Automotive

DSD Design chases Ferrari and Porsche with limited-run hybrid hypercar

DSD Design chases Ferrari and ...
Just 12 Boreas' will be built 
Just 12 Boreas' will be built 
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The DSD Design Boreas on show 
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The DSD Design Boreas on show 
The Boreas will have a clever hybrid all-wheel drive system
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The Boreas will have a clever hybrid all-wheel drive system
The DSD Boreas will hit 100 km/h in less than three seconds 
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The DSD Boreas will hit 100 km/h in less than three seconds 
DSD has named its car after the Greek god of winter 
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DSD has named its car after the Greek god of winter 
The DSD Design Boreas will be built in incredibly limited numbers
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The DSD Design Boreas will be built in incredibly limited numbers
The slimline cameras on the flanks of the Boreas serve the role of mirrors 
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The slimline cameras on the flanks of the Boreas serve the role of mirrors 
There's a hint of McLaren to the rear of the Boreas 
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There's a hint of McLaren to the rear of the Boreas 
The covers being pulled back on the Boreas 
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The covers being pulled back on the Boreas 
The DSD Design Boreas in the flesh 
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The DSD Design Boreas in the flesh 
Just 12 Boreas' will be built 
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Just 12 Boreas' will be built 
The massive exhaust pipes on the Boreas hint at its potential 
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The massive exhaust pipes on the Boreas hint at its potential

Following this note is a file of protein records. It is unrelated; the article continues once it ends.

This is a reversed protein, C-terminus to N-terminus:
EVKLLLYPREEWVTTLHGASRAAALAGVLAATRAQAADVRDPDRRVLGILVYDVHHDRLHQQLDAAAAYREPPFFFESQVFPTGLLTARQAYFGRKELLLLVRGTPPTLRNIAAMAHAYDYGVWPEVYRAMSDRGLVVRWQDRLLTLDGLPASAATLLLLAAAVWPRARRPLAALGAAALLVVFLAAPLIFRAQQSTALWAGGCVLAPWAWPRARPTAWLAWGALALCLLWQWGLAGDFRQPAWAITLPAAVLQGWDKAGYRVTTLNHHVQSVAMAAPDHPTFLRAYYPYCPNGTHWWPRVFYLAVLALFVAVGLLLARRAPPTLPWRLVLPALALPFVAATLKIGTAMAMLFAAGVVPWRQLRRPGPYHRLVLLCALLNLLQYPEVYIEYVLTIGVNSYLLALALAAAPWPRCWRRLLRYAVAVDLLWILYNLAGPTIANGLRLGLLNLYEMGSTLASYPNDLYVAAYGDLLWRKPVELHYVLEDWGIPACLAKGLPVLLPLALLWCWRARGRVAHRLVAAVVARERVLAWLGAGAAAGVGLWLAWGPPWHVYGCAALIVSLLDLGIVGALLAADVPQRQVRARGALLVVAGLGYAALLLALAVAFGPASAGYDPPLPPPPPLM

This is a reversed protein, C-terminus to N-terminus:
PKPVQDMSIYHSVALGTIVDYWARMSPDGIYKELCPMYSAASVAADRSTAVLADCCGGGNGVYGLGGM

When most people think of supercars, their minds tend to jump instantly to Italy or Germany, both of which have a history of creating cars that blend beauty and power. But what about Spain? If DSD Design gets its way, the European establishment could soon be faced with a new foe in the form of the Spanish-designed and built Boreas.

The DSD Design name might not mean much in the motoring world, but the Boreas moniker is steeped in history. Described by DSD as the "black-winged personification of the cold north wind," Boreas was the Greek god of winter. He had winged feet and a violent temper in god form, but is also said to have fathered 12 colts during a stint as a stallion. Apparently the colts were the "finest of their kind... and able to run across a field of grain without trampling the plants."

Although details are scant at the moment (and we don't know about its plant-trampling characteristics), the Boreas hypercar looks promising on paper. Just like the "holy trinity" from Porsche, Ferrari and McLaren, it's powered by a hybrid setup good for close to 400 km/h (249 mph) at full noise. The 100 km/h (62 mph) sprint is, if the manufacturer claims are to be believed, dispatched in just 2.8 seconds.

The massive exhaust pipes on the Boreas hint at its potential 
The massive exhaust pipes on the Boreas hint at its potential 

When you aren't chasing lap times or crazy acceleration figures, DSD is promising upwards of 100 km (62 mi) of pure electric driving. Power will be put to the road through a seven-speed gearbox, with software to manage torque between the gasoline-driven rear wheels and electric-driven front wheels.

Very little mention has been made of aerodynamics or suspension, but both will be designed in-house. We do know the car will have a 2,742 mm (108 in) wheelbase, similar to that of the current 911, but no figures about overall length or width have been quoted. It certainly looks mean, if that counts for anything.

Just 12 examples will be built, and DSD is promising to cater for both left- and right-hand drive markets. No pricing details have been announced, but expect to pay plenty for the privilege of riding this four-wheel deity. Check out the launch video below.

Source: DSD Design

Boreas Project

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